Having said all this I do seem to carry on buying them, often if I’m facing a long train journey or flight . Having bought one I’ll then read it in one sitting. The only problem with this is on two occasions I’ve bought one I’ve read before and then not realised ‘till I’ve read the first two chapters whereupon it all comes flooding back.
So the bottom line is Elton books may be considered to be a tiny bit samey, they are nevertheless entertaining, craftsmanlike and very easy to read even if you’re sitting behind the engines. Almost makes you think you could do as well yourself…………
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on 23 March 2013
Really boring! Have given up just over half way through after slogging away conscious that I have actually spent money on it! How did this get published? Honestly not worth the paper it is written on and not worth wasting any more time or words on either
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on 23 October 2011
I'm a huge fan of Ben Elton, I'm close to owning all of his books. His offerings of the last decade have been fantastic. "Dead Famous" is an unputdownable, hilarious novel. "The First Casualty" is gripping from start to finish without the humour, and with powerful messages. And "Blind Faith" is (in my opinion) his best. And that's just a few examples.

With "Meltdown" there aren't THAT many laughs. If you're expecting a comedy you may be disappointed. His best comedy can be found in "Dead Famous" and "This Other Eden" (again, IN MY OPINION). However, there's a great deal of satire which is entertaining. This is a very poignant drama that makes you empathize with its characters. The characters are familiar and likeable, and in some cases, extremely unlikable. Either way, you should have strong feelings towards all of them. That's good writing in my eyes! You can feel the friendship they share and empathize when tragedy strikes, and it strikes a lot.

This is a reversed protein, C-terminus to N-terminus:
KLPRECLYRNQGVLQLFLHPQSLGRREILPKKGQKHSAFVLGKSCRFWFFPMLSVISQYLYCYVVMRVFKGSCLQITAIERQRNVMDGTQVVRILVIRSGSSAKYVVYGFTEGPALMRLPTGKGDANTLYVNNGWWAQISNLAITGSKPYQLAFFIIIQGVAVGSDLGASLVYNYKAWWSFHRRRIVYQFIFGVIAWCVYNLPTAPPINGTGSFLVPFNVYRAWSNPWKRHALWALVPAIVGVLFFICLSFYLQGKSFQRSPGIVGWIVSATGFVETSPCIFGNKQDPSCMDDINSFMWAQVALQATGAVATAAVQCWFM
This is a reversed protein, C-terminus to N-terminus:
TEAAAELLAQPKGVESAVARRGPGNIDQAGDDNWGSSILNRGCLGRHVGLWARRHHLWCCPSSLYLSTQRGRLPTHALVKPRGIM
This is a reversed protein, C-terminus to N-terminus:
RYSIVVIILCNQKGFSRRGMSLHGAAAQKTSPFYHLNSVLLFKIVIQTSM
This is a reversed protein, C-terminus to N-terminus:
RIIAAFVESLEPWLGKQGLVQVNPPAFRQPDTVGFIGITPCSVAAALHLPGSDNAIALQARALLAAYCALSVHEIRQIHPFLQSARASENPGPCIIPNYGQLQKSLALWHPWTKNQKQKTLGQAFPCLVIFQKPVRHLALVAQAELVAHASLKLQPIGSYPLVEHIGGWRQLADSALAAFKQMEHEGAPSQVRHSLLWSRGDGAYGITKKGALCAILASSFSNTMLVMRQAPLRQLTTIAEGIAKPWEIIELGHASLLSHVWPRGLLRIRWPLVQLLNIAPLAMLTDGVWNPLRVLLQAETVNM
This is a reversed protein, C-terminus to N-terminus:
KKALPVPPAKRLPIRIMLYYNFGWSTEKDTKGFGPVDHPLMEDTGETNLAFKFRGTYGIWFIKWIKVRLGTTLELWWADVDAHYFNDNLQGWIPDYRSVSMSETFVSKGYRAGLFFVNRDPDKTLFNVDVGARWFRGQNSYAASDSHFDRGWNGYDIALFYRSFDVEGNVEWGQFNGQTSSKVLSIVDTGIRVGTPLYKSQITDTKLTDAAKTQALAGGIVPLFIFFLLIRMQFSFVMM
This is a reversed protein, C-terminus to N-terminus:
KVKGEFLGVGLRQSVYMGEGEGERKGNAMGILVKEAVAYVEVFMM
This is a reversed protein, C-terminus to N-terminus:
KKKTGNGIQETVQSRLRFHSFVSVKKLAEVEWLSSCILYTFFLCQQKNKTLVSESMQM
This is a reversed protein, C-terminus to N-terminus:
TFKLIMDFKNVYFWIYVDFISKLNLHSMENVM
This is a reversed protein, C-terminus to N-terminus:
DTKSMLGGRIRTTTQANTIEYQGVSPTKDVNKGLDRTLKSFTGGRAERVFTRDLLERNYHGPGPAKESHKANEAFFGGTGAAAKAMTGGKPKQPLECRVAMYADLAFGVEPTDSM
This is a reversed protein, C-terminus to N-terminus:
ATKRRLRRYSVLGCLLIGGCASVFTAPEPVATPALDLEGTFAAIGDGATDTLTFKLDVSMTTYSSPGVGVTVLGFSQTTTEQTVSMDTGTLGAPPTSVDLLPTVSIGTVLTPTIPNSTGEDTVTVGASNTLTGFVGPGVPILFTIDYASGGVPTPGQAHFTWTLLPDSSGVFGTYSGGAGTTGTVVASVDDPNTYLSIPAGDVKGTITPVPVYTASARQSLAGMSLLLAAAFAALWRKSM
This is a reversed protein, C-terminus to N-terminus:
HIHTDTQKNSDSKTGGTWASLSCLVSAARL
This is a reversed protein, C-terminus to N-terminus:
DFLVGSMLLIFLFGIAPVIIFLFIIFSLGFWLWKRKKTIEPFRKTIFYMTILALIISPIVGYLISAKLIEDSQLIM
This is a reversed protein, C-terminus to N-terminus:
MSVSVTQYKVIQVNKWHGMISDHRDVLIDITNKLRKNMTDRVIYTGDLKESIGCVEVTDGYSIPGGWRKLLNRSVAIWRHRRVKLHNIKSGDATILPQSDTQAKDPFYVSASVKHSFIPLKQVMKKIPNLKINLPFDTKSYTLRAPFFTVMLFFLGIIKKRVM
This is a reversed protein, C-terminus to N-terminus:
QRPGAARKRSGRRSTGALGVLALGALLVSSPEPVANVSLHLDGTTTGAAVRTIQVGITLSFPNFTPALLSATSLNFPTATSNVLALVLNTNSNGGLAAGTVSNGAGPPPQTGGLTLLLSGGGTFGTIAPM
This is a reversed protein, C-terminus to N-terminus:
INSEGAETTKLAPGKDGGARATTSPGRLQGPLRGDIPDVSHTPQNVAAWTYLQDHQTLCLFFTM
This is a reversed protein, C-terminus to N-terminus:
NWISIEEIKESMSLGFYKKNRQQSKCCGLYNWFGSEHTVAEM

As usual, it's written concisely, which really creates pace (it follows the same chapter style as Stark and Chart Throb), to the point where if real life weren't such a disturbance, you would read all day long.

Overall I'd reccommend it strongly.
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on 11 March 2012
I've read all Elton's previous books and found this one to be more of the same witty, sharp, clever writing. Was perhaps a little slow in the first half but makes up for it with a roller coaster second half. I perhaps expected Elton to rail against the excesses of the past few years in the financial sector but instead the book is a pleasing, believable story of people who did well for themselves and had it all come crashing down. The main characters were likable and you couldn't help but feel sorry for them by the end. Oh, and I laughed out loud! Lots!!
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on 10 May 2012
I have read most of his books and, unfortunately, I think they are getting worse, badly written, predictable characters; this one was just phoned in and is just a vehicle to express his own political ideologies which seem slightly(!) watered down from the Ben in the Thatcher years. It's a shame because I loved Stark, Popcorn and Gridlock but I will think twice about trying another one. Sorry.
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on 26 May 2010
Having read all of Ben Eltons back catologue, I am a fan of his work. Living and working in London, I was thrilled to see this book coming out. What a massive let down.

The characters are unsympathetic and boring. The story is slow paced and predictable. Anybody who's read a paper in the last two years will know what coming here, and to dwell on the misery and gloom of the credit crunch for 300 plus pages without any light relief is depressing.

Avoid avoid avoid.